Smoke and mirrors

Published 12:00 am Thursday, July 4, 2002

Was the great economic expansion of the 1990s mere smoke and mirrors?

With each passing day, it appears more and more such was the case.

First there was the dot.coms, which made millionaires and billionaires overnight. Those fortunes were built on a future that never materialized. The companies had no real value and their stocks ultimately reflected that.

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Other big growth sectors were energy trading and information. In cahoots with their auditors, we now know that many – if not all – of these companies cooked their books to reflect billions in earnings that simply didn’t exist.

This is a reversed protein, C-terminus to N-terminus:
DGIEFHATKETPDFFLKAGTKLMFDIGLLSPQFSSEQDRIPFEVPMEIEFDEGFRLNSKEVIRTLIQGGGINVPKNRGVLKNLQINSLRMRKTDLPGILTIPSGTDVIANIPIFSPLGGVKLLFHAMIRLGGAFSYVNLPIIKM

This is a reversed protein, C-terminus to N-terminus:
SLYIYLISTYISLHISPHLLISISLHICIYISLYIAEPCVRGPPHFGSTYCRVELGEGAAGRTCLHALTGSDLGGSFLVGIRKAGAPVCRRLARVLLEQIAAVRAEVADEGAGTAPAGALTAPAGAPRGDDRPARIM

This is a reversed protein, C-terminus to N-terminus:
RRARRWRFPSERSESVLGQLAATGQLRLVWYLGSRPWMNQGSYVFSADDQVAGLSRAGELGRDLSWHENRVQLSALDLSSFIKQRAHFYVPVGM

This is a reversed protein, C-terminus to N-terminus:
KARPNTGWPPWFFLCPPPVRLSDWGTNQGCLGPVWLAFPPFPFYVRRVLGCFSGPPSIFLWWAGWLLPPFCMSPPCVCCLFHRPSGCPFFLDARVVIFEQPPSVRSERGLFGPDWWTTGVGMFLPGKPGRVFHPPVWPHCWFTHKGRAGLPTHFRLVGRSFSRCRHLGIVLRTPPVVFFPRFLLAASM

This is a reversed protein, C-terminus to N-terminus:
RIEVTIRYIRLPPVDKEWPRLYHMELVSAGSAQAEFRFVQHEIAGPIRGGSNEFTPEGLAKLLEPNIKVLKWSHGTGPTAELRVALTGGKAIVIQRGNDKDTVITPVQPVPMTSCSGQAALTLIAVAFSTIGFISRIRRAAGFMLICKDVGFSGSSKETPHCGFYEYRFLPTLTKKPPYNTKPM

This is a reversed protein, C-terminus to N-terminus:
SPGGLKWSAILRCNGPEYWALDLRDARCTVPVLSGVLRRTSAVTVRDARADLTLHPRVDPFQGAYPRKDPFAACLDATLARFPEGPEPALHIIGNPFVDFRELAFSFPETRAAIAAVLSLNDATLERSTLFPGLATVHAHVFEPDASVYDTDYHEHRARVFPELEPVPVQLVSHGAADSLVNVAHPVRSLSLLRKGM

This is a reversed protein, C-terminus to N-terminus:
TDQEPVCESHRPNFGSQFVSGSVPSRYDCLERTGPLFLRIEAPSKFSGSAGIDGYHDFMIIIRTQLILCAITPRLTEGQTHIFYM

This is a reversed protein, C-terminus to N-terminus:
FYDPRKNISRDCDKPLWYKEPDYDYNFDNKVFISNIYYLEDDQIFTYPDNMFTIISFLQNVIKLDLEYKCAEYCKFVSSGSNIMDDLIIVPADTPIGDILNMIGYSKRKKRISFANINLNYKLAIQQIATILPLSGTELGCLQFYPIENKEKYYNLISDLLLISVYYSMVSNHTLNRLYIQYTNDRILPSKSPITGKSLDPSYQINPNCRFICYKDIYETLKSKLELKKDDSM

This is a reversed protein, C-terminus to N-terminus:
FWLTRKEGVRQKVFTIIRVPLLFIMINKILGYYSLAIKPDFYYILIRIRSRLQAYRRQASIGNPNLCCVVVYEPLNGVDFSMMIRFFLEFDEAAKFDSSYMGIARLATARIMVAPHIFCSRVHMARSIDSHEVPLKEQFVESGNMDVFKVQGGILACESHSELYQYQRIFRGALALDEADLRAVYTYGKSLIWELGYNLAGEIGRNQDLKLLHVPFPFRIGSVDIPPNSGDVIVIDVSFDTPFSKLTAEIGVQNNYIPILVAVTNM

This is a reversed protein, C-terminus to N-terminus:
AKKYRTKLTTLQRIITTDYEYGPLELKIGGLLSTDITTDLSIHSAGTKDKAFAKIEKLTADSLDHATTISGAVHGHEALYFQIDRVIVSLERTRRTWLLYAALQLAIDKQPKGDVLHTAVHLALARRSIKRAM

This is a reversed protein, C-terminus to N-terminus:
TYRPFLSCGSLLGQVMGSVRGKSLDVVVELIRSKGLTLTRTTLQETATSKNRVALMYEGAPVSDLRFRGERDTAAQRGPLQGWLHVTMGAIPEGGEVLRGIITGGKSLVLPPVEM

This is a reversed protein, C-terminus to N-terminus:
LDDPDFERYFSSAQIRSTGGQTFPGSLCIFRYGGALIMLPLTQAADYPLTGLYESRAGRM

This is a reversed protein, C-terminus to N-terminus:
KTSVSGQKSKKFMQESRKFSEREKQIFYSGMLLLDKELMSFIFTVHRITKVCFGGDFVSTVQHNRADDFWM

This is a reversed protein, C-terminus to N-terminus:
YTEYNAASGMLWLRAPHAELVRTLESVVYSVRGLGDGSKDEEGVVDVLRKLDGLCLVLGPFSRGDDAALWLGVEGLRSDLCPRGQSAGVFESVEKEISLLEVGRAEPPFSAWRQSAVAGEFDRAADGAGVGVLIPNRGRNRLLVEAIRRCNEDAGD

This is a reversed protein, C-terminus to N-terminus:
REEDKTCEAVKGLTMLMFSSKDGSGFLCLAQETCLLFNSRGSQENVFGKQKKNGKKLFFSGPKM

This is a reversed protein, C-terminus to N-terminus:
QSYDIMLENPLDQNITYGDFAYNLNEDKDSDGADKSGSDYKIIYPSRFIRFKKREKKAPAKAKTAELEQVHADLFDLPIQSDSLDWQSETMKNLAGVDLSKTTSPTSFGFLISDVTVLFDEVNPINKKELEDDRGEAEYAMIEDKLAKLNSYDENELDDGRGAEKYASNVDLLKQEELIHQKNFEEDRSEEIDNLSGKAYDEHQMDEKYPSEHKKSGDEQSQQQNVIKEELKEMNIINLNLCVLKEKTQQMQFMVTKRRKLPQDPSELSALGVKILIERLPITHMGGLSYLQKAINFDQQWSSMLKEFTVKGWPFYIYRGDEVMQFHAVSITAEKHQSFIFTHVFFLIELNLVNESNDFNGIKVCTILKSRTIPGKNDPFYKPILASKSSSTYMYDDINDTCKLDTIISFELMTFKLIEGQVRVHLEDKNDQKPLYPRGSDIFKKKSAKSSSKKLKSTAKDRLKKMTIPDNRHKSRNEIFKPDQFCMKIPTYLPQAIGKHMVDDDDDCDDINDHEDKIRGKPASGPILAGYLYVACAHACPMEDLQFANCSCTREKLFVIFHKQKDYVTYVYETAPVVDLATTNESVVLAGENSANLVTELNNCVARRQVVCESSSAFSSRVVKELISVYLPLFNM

In hindsight, the U.S. economy appears to have been nothing more than a giant Ponzi scheme. All these huge corporations had and have one thing in common – they don’t really produce anything. And that’s troubling for this country’s future.

More and more manufacturing – in which real companies produce real, tangible products – has been moved to other countries. Those manufacturing jobs are what created the middle class in the United States. Without them, we find that class disappearing and the gap widening between the rich and poor.

We don’t want a future in which Americans are at the mercy of foreign, often unfriendly, nations to supply the goods we need and a populace that cannot afford to buy them. It’s a recipe for disaster.